13. I remember about 20 years ago when my grandfather and I flew up to Vegas to SEMA and we flew outside class bravo and he explicitly explained that we don’t get near that ring until ATC says clear to enter. As soon as I heard this when she said not cleared I remember him saying that’s a $5,000 fine.

  14. @Wingslover said, “If you’re having medical issues or you’re feeling unwell you’re not supposed to be in command of an aircraft.”

    Of course that is true, but people who are suffering recent onset of dementia / tumor-induced emotional outbursts / schizophrenia etc. often don’t recognize their own issue. Uncharacteristic behavior is often one of the first indicators of an underlying problem.

    Or, the guy may be a massive jerk. It will get figured out. But you’d think that someone displaying this much attitude and disrespect for critical rules would have shown his true colors and been denied a license much earlier. This leads me to believe that a medical problem or hypoxia or something like that might (emphasis, _might__) have been a factor.

  15. The pilot violated the FARs and FSDO needs to take appropriate action. He shouldn’t be flying anywhere near Class B airspace if he doesn’t understand the regulations. It is quite apparent that the pilot is well versed in being an a**hole.

  16. In over 30 years of flying, I have sat and listened to amateur pilots give ATC professionals a load of sh*#. All I do is shake my head and smile. These guys & women keep 10-20 balls in the air think you can do better?? Visit a tracon JUST ONCE. Good luck. I’ve been given instructions that I don’t agree with. I, at times, if the weather is good enough, cancelled IFR..continuing on my own. I almost always fly IFR. These people keep us safe. us if weather becomes a problem, as it did yesterday..with vectors around threatening weather. Don’t argue with these pros. They have your lives in their hands.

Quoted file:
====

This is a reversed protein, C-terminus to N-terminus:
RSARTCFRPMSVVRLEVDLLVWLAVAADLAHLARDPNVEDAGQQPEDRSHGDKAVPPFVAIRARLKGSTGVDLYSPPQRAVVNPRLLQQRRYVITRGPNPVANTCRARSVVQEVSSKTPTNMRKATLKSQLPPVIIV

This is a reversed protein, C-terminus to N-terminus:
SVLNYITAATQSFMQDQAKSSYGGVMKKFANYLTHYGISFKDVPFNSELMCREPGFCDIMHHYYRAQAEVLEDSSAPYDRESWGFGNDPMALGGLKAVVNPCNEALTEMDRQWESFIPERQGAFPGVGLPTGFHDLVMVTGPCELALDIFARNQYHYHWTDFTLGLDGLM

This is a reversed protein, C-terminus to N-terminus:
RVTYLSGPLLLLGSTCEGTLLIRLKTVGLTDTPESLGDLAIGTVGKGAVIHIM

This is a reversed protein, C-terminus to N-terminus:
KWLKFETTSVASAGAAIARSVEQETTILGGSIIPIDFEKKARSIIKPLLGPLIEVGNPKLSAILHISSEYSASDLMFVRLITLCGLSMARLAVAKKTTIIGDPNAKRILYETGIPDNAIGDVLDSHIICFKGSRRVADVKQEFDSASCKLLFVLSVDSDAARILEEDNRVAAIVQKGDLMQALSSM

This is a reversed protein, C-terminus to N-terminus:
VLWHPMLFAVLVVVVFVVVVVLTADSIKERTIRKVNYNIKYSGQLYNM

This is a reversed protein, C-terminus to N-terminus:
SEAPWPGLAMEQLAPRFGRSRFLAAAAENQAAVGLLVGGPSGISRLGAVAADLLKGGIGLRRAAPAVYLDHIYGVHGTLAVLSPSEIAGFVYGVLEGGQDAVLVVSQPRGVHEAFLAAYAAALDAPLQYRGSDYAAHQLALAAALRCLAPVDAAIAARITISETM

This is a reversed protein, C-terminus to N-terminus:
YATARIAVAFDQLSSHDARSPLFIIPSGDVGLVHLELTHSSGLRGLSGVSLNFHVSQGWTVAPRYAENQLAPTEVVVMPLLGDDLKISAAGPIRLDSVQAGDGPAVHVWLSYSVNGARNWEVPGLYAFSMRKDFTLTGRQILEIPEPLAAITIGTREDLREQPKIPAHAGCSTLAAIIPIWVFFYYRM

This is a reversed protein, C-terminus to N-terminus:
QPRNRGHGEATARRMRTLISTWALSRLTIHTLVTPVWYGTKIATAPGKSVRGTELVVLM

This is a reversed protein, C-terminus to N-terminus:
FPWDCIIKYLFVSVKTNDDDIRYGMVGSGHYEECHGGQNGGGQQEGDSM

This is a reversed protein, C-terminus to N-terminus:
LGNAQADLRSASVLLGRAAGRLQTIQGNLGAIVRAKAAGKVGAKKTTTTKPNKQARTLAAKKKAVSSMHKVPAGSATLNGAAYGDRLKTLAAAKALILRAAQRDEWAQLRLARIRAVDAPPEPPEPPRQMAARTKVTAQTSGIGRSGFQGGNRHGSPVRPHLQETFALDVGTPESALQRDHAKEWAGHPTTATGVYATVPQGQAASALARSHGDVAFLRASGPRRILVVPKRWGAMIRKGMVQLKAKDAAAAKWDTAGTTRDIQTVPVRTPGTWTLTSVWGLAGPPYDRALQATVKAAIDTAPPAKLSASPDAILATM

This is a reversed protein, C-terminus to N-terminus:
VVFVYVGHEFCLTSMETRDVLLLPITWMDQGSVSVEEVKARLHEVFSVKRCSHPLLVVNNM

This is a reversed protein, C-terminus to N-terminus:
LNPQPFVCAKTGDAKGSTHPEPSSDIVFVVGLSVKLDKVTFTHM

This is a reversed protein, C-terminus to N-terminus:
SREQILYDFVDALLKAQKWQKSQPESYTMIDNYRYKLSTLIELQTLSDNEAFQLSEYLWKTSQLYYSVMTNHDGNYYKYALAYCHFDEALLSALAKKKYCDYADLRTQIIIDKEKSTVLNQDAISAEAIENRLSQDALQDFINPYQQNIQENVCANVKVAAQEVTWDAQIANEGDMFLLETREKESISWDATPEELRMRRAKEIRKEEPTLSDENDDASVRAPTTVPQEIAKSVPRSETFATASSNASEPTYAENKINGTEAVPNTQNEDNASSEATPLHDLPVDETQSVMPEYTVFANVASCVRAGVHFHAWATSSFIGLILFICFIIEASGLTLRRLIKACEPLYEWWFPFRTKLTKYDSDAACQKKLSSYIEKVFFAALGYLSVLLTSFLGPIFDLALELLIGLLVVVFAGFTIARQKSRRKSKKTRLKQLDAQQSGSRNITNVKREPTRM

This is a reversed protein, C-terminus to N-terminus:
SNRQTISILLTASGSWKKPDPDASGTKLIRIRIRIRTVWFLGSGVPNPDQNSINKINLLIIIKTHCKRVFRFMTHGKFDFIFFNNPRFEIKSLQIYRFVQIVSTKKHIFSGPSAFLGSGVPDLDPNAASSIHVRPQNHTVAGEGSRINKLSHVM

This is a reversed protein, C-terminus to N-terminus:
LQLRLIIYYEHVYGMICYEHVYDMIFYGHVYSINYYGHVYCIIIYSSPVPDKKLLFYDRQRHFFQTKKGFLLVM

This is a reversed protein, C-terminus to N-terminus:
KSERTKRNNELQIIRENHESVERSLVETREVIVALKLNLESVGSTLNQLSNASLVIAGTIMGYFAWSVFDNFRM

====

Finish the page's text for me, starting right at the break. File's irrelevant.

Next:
17. @the original donna:

    “Isn’t the airspace over international airports congested (and dangerous) enough without these general aviation Cesena clowns and the Harrison Ford’s of the world putting the rest of us at risk? Pull that @$$hole’s license and give him a huge fine. What would the discussion be today if there had been a midair collision like the one in San Diego in 1979 with the PSA 727 and a Cessna? Or the one over Cerritos in 1986?”